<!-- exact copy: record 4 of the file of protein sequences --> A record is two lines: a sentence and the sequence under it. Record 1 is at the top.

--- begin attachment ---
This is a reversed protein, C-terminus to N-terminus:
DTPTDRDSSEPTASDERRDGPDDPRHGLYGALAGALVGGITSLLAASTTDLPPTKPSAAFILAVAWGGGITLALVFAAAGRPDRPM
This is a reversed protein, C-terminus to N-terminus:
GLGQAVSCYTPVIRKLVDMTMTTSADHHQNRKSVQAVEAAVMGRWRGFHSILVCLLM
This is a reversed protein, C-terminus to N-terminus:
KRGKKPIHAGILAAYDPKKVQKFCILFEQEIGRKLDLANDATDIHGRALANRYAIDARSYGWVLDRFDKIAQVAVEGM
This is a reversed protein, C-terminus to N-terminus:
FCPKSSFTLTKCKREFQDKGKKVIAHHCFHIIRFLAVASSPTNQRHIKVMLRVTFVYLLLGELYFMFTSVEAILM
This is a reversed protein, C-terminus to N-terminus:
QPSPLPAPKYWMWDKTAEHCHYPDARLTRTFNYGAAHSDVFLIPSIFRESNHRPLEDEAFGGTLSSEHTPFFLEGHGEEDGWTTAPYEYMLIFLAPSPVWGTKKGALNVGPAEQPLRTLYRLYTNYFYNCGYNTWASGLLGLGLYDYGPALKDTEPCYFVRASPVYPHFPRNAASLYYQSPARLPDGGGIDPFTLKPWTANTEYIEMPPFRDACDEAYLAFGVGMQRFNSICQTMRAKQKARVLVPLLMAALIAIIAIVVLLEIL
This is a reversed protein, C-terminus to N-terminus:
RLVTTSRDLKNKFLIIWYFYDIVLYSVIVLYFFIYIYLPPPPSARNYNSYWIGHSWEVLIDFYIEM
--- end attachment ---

This is a reversed protein, C-terminus to N-terminus:
FCPKSSFTLTKCKREFQDKGKKVIAHHCFHIIRFLAVASSPTNQRHIKVMLRVTFVYLLLGELYFMFTSVEAILM